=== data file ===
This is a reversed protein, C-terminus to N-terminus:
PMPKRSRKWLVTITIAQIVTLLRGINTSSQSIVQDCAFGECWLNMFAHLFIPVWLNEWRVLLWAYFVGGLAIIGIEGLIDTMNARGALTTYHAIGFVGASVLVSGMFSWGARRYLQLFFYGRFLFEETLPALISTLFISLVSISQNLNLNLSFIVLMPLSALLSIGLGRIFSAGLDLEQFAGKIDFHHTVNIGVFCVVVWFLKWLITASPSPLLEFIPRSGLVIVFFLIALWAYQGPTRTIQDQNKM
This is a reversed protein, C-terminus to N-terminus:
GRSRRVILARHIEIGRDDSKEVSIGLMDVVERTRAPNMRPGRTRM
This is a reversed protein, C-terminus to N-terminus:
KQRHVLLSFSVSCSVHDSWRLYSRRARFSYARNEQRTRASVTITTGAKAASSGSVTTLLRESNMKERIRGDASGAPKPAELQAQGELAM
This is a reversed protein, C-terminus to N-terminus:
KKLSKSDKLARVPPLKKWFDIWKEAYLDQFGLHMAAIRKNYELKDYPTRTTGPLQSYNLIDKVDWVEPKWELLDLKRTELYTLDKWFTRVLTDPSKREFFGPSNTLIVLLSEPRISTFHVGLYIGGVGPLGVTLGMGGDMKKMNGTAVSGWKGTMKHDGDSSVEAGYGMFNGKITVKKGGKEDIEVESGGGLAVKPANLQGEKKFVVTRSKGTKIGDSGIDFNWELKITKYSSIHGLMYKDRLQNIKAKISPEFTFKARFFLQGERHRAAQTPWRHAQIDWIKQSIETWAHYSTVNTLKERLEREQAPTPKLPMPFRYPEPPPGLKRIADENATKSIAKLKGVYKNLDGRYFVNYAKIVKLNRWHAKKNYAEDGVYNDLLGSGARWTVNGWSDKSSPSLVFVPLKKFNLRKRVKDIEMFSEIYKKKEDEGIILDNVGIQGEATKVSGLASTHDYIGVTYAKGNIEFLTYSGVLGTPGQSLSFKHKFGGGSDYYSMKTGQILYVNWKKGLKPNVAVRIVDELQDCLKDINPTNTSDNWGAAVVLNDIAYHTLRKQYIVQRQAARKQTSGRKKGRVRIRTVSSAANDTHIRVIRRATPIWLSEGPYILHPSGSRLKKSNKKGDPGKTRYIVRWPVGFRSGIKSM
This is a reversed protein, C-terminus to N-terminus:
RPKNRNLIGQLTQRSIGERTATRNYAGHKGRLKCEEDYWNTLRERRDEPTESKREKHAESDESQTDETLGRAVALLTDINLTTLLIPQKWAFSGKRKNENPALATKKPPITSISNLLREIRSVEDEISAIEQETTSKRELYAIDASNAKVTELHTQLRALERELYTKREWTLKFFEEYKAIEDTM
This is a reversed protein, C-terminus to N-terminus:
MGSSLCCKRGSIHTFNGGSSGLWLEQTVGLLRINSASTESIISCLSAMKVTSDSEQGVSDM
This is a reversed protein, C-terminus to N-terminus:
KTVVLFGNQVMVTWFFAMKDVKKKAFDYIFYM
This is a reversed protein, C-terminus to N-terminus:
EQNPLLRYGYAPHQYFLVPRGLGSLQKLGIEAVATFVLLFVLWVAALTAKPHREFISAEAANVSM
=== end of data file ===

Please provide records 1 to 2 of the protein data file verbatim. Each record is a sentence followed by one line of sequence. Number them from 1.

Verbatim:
This is a reversed protein, C-terminus to N-terminus:
PMPKRSRKWLVTITIAQIVTLLRGINTSSQSIVQDCAFGECWLNMFAHLFIPVWLNEWRVLLWAYFVGGLAIIGIEGLIDTMNARGALTTYHAIGFVGASVLVSGMFSWGARRYLQLFFYGRFLFEETLPALISTLFISLVSISQNLNLNLSFIVLMPLSALLSIGLGRIFSAGLDLEQFAGKIDFHHTVNIGVFCVVVWFLKWLITASPSPLLEFIPRSGLVIVFFLIALWAYQGPTRTIQDQNKM
This is a reversed protein, C-terminus to N-terminus:
GRSRRVILARHIEIGRDDSKEVSIGLMDVVERTRAPNMRPGRTRM